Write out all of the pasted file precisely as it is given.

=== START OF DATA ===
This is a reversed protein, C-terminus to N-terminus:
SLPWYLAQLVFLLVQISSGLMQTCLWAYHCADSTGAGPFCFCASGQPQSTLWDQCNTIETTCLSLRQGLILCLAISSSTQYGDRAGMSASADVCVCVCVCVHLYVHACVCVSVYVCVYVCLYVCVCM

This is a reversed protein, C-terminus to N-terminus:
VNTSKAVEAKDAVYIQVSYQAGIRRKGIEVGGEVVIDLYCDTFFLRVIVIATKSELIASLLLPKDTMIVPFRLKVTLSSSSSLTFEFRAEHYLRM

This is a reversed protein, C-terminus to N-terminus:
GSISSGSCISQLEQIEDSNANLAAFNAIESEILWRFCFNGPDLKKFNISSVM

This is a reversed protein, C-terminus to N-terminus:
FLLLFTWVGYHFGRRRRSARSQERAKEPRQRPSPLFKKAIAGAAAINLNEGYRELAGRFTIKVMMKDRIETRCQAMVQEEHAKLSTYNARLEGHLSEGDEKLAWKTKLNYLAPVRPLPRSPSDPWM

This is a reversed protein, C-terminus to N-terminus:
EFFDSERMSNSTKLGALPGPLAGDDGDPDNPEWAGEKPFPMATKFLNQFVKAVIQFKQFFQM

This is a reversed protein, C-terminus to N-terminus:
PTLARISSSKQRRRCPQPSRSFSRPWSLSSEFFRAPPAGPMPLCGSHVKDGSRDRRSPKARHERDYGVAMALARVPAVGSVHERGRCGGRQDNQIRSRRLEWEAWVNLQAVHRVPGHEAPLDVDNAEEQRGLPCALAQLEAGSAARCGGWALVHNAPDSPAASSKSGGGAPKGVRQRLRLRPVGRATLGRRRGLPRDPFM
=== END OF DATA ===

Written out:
This is a reversed protein, C-terminus to N-terminus:
SLPWYLAQLVFLLVQISSGLMQTCLWAYHCADSTGAGPFCFCASGQPQSTLWDQCNTIETTCLSLRQGLILCLAISSSTQYGDRAGMSASADVCVCVCVCVHLYVHACVCVSVYVCVYVCLYVCVCM

This is a reversed protein, C-terminus to N-terminus:
VNTSKAVEAKDAVYIQVSYQAGIRRKGIEVGGEVVIDLYCDTFFLRVIVIATKSELIASLLLPKDTMIVPFRLKVTLSSSSSLTFEFRAEHYLRM

This is a reversed protein, C-terminus to N-terminus:
GSISSGSCISQLEQIEDSNANLAAFNAIESEILWRFCFNGPDLKKFNISSVM

This is a reversed protein, C-terminus to N-terminus:
FLLLFTWVGYHFGRRRRSARSQERAKEPRQRPSPLFKKAIAGAAAINLNEGYRELAGRFTIKVMMKDRIETRCQAMVQEEHAKLSTYNARLEGHLSEGDEKLAWKTKLNYLAPVRPLPRSPSDPWM

This is a reversed protein, C-terminus to N-terminus:
EFFDSERMSNSTKLGALPGPLAGDDGDPDNPEWAGEKPFPMATKFLNQFVKAVIQFKQFFQM

This is a reversed protein, C-terminus to N-terminus:
PTLARISSSKQRRRCPQPSRSFSRPWSLSSEFFRAPPAGPMPLCGSHVKDGSRDRRSPKARHERDYGVAMALARVPAVGSVHERGRCGGRQDNQIRSRRLEWEAWVNLQAVHRVPGHEAPLDVDNAEEQRGLPCALAQLEAGSAARCGGWALVHNAPDSPAASSKSGGGAPKGVRQRLRLRPVGRATLGRRRGLPRDPFM